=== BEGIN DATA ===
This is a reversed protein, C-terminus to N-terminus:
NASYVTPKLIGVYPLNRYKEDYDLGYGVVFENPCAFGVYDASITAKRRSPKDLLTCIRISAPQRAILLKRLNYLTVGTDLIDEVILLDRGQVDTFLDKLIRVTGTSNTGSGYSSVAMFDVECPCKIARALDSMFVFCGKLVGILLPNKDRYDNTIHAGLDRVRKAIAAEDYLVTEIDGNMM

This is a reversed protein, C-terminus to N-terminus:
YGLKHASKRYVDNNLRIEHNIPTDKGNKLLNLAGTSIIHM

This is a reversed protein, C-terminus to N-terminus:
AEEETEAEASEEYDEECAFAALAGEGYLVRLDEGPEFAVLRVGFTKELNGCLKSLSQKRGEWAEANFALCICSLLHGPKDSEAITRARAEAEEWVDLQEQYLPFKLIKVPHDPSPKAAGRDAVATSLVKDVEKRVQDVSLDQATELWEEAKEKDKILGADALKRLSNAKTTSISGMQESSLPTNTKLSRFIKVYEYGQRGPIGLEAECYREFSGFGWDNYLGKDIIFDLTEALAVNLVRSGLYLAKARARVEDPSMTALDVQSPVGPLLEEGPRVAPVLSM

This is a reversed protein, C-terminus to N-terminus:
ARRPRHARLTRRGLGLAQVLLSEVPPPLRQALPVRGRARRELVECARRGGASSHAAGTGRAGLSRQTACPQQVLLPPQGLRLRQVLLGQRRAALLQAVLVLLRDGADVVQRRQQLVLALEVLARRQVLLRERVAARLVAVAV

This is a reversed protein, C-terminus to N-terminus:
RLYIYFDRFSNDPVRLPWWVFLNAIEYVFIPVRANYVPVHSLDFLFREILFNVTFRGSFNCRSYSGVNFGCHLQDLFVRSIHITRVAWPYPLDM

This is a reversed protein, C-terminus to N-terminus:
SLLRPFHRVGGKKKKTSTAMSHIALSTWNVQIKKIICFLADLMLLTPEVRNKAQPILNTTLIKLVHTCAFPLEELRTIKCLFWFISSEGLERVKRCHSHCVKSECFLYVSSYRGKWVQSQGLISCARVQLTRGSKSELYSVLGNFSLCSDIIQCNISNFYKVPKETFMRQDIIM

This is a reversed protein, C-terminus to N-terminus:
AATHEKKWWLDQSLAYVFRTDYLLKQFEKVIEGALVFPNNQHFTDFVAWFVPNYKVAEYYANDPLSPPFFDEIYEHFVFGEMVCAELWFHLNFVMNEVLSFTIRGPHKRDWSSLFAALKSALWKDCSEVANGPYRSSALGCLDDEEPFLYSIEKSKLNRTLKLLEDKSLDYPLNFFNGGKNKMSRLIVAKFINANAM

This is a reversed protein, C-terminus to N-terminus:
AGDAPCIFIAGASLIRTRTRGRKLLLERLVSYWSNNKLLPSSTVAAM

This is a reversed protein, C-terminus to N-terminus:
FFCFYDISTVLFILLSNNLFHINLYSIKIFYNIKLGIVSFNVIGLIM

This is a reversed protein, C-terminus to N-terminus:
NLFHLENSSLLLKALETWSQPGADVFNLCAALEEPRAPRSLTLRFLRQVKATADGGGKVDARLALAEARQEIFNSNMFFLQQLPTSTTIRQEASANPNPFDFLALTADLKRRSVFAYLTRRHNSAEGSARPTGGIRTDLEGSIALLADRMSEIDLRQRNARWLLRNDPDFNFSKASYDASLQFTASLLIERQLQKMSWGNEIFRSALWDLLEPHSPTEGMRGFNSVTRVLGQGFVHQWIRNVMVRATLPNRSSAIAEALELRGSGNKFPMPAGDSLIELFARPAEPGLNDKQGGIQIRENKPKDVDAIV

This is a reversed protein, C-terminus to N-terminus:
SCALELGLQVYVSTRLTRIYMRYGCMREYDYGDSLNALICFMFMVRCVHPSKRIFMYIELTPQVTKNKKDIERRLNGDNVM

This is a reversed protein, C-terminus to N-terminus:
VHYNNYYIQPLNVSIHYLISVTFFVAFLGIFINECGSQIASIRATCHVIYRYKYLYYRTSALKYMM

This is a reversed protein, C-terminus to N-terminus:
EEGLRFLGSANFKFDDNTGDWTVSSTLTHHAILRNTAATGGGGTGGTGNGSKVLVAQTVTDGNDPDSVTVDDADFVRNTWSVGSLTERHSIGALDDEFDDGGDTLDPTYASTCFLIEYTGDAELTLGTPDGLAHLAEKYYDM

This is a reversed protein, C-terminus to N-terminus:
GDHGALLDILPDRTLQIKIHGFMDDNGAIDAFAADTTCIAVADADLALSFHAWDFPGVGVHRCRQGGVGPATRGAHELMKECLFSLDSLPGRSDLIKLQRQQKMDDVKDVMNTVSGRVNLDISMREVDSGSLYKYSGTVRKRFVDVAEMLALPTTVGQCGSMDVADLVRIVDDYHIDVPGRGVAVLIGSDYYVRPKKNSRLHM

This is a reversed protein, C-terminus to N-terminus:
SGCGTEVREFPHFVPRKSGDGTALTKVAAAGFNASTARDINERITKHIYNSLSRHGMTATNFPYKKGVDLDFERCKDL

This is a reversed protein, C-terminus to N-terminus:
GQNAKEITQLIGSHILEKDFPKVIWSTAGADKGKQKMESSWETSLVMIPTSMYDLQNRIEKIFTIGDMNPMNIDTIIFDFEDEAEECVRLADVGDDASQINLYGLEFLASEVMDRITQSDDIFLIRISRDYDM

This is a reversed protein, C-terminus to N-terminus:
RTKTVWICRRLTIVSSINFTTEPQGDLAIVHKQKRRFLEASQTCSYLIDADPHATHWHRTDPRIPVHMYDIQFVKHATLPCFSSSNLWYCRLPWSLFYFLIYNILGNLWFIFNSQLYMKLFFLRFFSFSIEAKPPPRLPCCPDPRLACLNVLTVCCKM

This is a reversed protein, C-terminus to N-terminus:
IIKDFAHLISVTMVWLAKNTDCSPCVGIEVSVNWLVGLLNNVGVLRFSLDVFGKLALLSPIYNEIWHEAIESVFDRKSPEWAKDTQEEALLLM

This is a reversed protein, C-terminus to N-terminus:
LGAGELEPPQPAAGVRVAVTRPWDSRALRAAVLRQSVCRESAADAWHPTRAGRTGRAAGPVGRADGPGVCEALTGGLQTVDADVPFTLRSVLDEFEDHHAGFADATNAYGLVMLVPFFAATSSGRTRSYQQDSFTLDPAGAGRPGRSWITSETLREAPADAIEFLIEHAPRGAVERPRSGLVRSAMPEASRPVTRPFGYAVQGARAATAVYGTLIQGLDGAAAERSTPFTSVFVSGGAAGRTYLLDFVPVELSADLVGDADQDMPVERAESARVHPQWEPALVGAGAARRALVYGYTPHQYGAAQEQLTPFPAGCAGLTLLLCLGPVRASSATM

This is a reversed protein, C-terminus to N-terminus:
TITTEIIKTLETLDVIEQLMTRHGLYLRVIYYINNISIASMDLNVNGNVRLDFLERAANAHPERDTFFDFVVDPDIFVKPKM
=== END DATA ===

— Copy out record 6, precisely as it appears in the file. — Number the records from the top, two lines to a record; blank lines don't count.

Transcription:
This is a reversed protein, C-terminus to N-terminus:
SLLRPFHRVGGKKKKTSTAMSHIALSTWNVQIKKIICFLADLMLLTPEVRNKAQPILNTTLIKLVHTCAFPLEELRTIKCLFWFISSEGLERVKRCHSHCVKSECFLYVSSYRGKWVQSQGLISCARVQLTRGSKSELYSVLGNFSLCSDIIQCNISNFYKVPKETFMRQDIIM